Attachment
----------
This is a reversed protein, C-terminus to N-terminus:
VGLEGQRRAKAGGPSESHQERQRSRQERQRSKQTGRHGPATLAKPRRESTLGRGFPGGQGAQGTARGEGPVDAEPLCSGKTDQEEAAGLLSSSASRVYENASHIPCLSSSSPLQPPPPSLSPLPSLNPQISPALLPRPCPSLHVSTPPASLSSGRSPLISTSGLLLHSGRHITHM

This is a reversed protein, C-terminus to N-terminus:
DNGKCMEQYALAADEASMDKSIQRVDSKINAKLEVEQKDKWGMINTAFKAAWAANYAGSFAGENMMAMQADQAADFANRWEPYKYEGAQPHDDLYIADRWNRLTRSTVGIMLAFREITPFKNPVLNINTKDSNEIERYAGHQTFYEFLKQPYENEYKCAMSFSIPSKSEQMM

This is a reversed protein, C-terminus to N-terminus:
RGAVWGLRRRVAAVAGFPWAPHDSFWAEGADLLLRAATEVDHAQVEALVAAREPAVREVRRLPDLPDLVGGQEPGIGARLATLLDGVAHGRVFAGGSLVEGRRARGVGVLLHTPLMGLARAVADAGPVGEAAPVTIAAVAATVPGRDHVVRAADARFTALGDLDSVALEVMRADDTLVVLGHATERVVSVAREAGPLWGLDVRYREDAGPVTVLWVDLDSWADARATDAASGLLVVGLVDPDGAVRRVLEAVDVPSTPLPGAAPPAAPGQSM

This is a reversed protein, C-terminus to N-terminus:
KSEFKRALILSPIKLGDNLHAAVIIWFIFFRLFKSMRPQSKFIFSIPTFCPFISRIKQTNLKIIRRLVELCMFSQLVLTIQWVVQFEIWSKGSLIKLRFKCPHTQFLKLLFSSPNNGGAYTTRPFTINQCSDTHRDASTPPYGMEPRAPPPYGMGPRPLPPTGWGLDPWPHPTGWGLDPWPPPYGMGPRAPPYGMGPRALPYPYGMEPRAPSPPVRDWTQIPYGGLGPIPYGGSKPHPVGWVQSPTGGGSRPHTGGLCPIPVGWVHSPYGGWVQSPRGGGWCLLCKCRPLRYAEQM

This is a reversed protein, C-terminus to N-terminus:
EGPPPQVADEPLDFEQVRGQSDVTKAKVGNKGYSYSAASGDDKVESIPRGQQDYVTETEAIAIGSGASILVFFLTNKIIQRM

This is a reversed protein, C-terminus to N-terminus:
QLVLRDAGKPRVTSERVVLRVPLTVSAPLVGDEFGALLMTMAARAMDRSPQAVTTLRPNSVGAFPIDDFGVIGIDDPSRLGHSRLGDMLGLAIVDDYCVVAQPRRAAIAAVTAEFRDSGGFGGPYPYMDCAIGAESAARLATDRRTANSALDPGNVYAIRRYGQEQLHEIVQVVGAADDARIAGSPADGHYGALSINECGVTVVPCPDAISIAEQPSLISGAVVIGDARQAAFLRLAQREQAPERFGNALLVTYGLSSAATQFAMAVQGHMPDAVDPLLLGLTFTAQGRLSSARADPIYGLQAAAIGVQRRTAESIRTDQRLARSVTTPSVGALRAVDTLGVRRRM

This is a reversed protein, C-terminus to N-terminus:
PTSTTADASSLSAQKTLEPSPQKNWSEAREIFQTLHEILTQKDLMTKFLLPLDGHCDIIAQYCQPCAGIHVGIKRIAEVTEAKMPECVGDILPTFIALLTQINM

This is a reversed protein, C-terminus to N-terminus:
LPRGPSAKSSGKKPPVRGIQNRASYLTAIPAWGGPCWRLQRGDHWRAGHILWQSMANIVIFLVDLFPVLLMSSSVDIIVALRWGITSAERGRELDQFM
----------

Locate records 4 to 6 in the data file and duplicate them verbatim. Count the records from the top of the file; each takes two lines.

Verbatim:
This is a reversed protein, C-terminus to N-terminus:
KSEFKRALILSPIKLGDNLHAAVIIWFIFFRLFKSMRPQSKFIFSIPTFCPFISRIKQTNLKIIRRLVELCMFSQLVLTIQWVVQFEIWSKGSLIKLRFKCPHTQFLKLLFSSPNNGGAYTTRPFTINQCSDTHRDASTPPYGMEPRAPPPYGMGPRPLPPTGWGLDPWPHPTGWGLDPWPPPYGMGPRAPPYGMGPRALPYPYGMEPRAPSPPVRDWTQIPYGGLGPIPYGGSKPHPVGWVQSPTGGGSRPHTGGLCPIPVGWVHSPYGGWVQSPRGGGWCLLCKCRPLRYAEQM

This is a reversed protein, C-terminus to N-terminus:
EGPPPQVADEPLDFEQVRGQSDVTKAKVGNKGYSYSAASGDDKVESIPRGQQDYVTETEAIAIGSGASILVFFLTNKIIQRM

This is a reversed protein, C-terminus to N-terminus:
QLVLRDAGKPRVTSERVVLRVPLTVSAPLVGDEFGALLMTMAARAMDRSPQAVTTLRPNSVGAFPIDDFGVIGIDDPSRLGHSRLGDMLGLAIVDDYCVVAQPRRAAIAAVTAEFRDSGGFGGPYPYMDCAIGAESAARLATDRRTANSALDPGNVYAIRRYGQEQLHEIVQVVGAADDARIAGSPADGHYGALSINECGVTVVPCPDAISIAEQPSLISGAVVIGDARQAAFLRLAQREQAPERFGNALLVTYGLSSAATQFAMAVQGHMPDAVDPLLLGLTFTAQGRLSSARADPIYGLQAAAIGVQRRTAESIRTDQRLARSVTTPSVGALRAVDTLGVRRRM